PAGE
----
ACTUAL listening. Not that 90% of households have A DAB reception set.

Another possibility is to compensate people whose equipment is rendered useless by paying for equivalent new kit.

My B&O Radiogram for example.

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steve P's 1,172 posts GB
R
Richard Cooper
sentiment_satisfiedGold

8:30 AM

Steve P: Hi again, Steve P. Again you are expressing your own, obviously firmly held opinions. If you look at the most recent quarter's RAJAR statistics you'll see that actual listening to DAB is very close to 50% and is expected to reach that figure by sometime next year. When this figure has been achieved, the Government intend to decide on a date for analogue radio switch off and digital radio switchover, which would be no sooner than two years after the date that the Government choose this date. There was no compensation on offer in the mid-2000s when television viewers discovered that Freeview digital terrestrial television could not be received directly on analogue tuner television sets and so I don't expect there to be any compensation on offer at digital radio switchover, although I would expect the Government to make financial help available to the elderly, the disabled and the vulnerable, so that they have access to a digital platform for broadcast radio. Richard, Norwich.

link to this comment
Richard Cooper's 461 posts GB
S
steve P
sentiment_satisfiedGold

9:59 AM

Richard, Your Grace

I hate to trouble a DAB fan with mere facts, but here they are

The share of all radio listening via a digital platform now stands at 44.1%.
The digital share is comprised of
DAB share 30.9%
DTV 5.4%
and listening Online or App 7.8%.

So 30% is very close to 50%?

I would not be surprised if DTV and Online grow faster than DAB.

Why are FM only radios still sold with no warning of imminent uselessness?


link to this comment
steve P's 1,172 posts GB
S
steve P
sentiment_satisfiedGold

10:09 AM

"The share of all radio listening via a digital platform now stands at 41.7%, up from 37.9% for the corresponding period last year.

The share of listening hours to DAB has increased by 9% year on year, with share now at 27.7% from 25.2%
in Q4, 2014"

http://www.rajar.co.uk/do….pdf

Interesting to note that DAB is only a quarter of listening HOURS - surely the true metric?

And even more interesting that that statistic is no longer provided.

The inconvenient truth?

link to this comment
steve P's 1,172 posts GB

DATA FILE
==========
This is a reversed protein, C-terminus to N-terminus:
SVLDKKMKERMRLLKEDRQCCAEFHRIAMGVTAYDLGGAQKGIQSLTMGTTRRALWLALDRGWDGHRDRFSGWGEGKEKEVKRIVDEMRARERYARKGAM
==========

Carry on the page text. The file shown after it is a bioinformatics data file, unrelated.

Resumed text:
R
Richard Cooper
sentiment_satisfiedGold

10:18 AM

steve P: Hi, Steve P. I need to correct what I said in my last post. It is when the share of all digital listening via ANY digital platform reaches 50% that the Government will discuss an analogue switch off date, whereas I had INCORRECTLY stated that it was when the share of listening by DAB dad reached 50%. Please accept my apologies for this error. So, as you can see, the 44% of digital listening via any digital platform is quite likely to increase to 50% by this time next year. When I myself sell an FM radio from my collection, I always warn potential buyers in my 'item description' of the redundancy of the item within a few years, just as I did when I put my 2k Ondigital 'Freeview' DTT box ON an online auction website in 2009, but amazingly it sold at my 'reserve' price anyway, even though I'd given the redundancy warning! I think that it is a pity that online retailers of brand new FM only radios such as the Philips combined FM radio/ CD Player do not give a redundancy warning notice on the item before selling it. Apparently, radio manufacturers have jointly agreed not to manufacture any more analogue only radio sets, whereas retailers seem only to be interested in profits from sales of any item on their shelves! Perhaps I'm being too cynical! Incidentally, I am neither a duke nor an Archbishop, so you may address me as 'Sir' rather than 'Your Grace', Steve! Richard in Norwich.

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Richard Cooper's 461 posts GB
D
David
sentiment_satisfiedGold

11:22 AM

DAB radios for the home need a better way of tuning in stations and far better displays of information mine looks vintage not modern at all.

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David's 306 posts GB